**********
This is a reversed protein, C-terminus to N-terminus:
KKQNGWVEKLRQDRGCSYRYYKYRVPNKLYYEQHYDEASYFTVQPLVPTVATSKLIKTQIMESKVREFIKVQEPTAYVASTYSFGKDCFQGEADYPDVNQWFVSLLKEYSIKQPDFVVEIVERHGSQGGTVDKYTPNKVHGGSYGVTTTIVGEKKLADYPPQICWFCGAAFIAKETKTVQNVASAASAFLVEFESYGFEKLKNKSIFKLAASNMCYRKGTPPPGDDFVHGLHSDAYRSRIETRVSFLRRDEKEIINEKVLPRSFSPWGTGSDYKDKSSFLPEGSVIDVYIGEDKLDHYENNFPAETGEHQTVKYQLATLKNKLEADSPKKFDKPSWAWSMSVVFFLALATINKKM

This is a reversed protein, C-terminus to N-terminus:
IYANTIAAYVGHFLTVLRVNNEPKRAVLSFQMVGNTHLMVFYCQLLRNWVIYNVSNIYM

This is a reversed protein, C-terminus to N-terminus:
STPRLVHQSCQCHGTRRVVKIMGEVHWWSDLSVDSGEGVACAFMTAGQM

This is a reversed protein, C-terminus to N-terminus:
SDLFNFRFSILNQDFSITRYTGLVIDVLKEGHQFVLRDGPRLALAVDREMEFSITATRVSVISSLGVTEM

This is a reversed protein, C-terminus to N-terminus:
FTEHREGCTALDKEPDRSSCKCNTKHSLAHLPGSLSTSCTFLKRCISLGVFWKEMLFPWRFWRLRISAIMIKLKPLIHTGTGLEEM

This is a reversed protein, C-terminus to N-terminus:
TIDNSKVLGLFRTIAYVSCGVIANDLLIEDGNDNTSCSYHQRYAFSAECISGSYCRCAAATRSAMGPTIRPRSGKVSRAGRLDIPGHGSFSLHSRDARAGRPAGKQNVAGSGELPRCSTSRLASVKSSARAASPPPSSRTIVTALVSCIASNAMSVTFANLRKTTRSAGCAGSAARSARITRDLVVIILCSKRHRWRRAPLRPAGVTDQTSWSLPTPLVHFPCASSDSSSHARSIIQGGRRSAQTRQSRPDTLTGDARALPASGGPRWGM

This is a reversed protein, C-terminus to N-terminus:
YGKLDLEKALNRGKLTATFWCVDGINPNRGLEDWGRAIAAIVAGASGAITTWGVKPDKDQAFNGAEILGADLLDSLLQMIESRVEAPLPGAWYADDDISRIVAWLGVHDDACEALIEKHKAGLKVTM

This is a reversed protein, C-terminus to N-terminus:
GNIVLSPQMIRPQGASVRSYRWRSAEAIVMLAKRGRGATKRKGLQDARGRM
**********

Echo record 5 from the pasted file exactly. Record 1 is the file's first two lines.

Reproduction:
This is a reversed protein, C-terminus to N-terminus:
FTEHREGCTALDKEPDRSSCKCNTKHSLAHLPGSLSTSCTFLKRCISLGVFWKEMLFPWRFWRLRISAIMIKLKPLIHTGTGLEEM